Therefore, although I have not finished the novel, Samad’s connection with history seems to offer him an uncontestable excuse and comfort.  In the instance of his inability to know his children, his heritage offers him pride.  When facing the repercussions of his affair, his heritage distracts him.  When discomforting emotions arise within him, he uses his war experience to repress them.  Even though I have only explained how this theory of a character’s history providing them the ultimate excuse and comfort when facing mistakes or discomforting feelings, I believe that other characters probably have similar relationships to their pasts. 

Nicole Shen


~ by shennt on April 10, 2008.

3 Responses to “Personal History: The Ultimate Source of Comfort”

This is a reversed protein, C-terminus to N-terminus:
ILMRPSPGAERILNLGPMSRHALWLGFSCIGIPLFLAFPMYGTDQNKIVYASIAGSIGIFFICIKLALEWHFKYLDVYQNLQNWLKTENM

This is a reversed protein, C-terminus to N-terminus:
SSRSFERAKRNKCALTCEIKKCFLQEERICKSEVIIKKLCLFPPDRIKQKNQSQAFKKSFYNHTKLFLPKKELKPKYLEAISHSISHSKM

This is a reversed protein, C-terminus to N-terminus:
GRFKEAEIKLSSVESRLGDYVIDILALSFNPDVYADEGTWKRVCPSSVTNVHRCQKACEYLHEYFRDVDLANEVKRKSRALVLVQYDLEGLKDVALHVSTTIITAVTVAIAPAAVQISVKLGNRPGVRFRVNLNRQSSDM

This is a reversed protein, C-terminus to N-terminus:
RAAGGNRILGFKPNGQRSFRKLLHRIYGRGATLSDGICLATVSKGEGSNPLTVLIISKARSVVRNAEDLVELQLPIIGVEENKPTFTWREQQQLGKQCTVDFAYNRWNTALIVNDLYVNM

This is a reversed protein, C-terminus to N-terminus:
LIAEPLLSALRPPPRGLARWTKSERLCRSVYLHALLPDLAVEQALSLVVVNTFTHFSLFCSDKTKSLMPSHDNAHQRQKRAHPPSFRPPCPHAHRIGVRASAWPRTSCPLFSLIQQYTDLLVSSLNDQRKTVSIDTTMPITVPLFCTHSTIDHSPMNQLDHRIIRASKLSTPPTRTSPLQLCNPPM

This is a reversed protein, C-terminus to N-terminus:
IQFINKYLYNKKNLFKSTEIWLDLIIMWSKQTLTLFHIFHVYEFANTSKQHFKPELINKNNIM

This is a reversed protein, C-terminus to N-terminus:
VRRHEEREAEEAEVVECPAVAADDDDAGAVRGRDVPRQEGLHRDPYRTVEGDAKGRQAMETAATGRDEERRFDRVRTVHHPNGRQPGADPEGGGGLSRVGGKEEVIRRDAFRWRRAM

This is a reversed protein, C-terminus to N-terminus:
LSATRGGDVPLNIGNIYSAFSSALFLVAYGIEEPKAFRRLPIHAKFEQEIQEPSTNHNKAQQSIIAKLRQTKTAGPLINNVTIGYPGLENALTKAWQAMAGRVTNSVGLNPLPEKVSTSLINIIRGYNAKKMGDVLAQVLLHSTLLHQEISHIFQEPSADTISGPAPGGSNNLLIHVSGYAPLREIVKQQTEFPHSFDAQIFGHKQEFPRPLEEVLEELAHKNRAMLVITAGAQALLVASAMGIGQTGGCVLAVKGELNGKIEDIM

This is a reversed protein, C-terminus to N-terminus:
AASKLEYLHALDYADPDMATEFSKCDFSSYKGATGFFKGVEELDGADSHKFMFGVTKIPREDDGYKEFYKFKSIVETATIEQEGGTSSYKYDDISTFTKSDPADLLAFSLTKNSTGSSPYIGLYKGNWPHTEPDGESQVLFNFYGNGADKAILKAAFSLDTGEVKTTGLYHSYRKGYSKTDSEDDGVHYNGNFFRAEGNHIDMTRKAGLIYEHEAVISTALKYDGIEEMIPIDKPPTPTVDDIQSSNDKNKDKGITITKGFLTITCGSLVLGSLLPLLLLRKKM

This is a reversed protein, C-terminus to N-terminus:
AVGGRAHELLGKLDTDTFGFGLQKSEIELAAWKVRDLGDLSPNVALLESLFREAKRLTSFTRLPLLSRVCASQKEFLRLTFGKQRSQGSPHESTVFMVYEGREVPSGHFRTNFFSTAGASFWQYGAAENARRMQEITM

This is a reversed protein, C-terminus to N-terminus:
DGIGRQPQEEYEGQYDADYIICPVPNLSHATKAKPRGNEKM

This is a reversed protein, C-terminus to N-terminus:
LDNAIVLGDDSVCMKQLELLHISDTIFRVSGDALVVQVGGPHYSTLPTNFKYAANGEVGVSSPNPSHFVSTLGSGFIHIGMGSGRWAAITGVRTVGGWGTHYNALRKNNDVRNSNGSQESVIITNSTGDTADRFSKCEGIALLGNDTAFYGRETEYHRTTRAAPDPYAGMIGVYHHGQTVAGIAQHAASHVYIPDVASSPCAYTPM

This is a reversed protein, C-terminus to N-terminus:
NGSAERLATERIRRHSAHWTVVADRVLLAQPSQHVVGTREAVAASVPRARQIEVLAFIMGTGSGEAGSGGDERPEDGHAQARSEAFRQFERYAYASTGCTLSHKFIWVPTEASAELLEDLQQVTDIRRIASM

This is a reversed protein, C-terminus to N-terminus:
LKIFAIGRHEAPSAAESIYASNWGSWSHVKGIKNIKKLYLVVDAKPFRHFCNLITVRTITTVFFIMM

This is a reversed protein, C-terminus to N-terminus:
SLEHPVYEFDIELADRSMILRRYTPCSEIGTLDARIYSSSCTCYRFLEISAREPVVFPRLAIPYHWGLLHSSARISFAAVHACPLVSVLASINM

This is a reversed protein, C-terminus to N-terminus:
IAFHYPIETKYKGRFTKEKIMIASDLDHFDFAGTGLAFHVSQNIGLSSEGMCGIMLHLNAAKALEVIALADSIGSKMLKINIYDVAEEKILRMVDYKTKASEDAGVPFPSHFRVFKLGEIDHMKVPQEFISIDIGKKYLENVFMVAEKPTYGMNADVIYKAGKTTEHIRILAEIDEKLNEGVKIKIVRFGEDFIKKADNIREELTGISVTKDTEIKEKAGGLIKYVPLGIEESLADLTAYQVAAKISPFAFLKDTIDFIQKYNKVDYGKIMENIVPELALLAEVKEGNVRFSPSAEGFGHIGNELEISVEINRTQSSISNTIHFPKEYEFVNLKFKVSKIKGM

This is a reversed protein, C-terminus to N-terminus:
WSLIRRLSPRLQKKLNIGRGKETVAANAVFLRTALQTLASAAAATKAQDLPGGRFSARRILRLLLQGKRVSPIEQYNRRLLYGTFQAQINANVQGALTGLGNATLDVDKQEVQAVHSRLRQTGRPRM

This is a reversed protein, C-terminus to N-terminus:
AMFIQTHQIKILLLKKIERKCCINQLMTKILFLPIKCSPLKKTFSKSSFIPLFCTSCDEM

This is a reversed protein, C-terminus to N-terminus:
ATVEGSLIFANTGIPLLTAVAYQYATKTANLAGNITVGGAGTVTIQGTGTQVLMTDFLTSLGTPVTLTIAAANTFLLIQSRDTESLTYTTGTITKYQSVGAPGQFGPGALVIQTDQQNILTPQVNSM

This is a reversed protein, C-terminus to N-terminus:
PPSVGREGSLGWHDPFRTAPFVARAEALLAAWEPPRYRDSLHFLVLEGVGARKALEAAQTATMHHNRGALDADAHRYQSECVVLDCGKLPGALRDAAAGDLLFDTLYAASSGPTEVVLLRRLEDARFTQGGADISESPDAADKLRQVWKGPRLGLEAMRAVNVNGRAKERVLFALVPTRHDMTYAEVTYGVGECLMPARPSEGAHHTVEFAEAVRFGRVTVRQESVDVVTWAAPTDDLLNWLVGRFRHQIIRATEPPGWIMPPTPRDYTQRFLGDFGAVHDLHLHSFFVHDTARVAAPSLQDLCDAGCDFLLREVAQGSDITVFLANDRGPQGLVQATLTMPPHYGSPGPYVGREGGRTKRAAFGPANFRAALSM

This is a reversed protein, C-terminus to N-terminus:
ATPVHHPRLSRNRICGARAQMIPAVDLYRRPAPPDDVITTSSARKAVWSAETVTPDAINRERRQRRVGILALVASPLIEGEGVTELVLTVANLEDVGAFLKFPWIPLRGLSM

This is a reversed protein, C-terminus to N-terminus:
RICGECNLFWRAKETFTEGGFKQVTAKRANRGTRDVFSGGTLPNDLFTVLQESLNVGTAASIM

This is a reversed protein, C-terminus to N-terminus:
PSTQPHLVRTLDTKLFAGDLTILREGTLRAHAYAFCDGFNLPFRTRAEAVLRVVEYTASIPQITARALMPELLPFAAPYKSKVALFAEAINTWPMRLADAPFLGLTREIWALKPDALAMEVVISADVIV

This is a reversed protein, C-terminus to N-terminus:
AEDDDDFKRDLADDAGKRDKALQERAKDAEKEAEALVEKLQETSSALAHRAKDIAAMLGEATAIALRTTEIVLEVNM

1. I just wanted to throw out there that the whole situation with Samad blaming the “easy life in America” on the twins’ behavior is not very far-fetched. I know plenty of Indian parents who feel exactly the same way about their kids, and even my parents have stressed this fact to me and my brother many times. They’re always telling us how easy we have it here and how lucky we are that we don’t have to worry about all of the difficulties that people living in India have to face. They often suggest that they should send us to India, so we can see just how easy life is here and learn the proper values and morals. We are often compared to our cousins in India and told that we should learn something from how well-behaved they are (in terms of culture/tradition). So Samad’s rationale behind sending Magid to Bangladesh is pretty believable and reflects the feelings of South Asian parents fairly realistically. Parents don’t want their kids to lose their culture and become too Americanized. This sentiment regarding the balance between assimilation and retention of ethnic identity is a universal one among immigrants. I’m not sure if anyone would actually put their feelings into action and really send their kids away, though. The fact that Samad actually sends Magid to Bangladesh is part of the humor of the situation.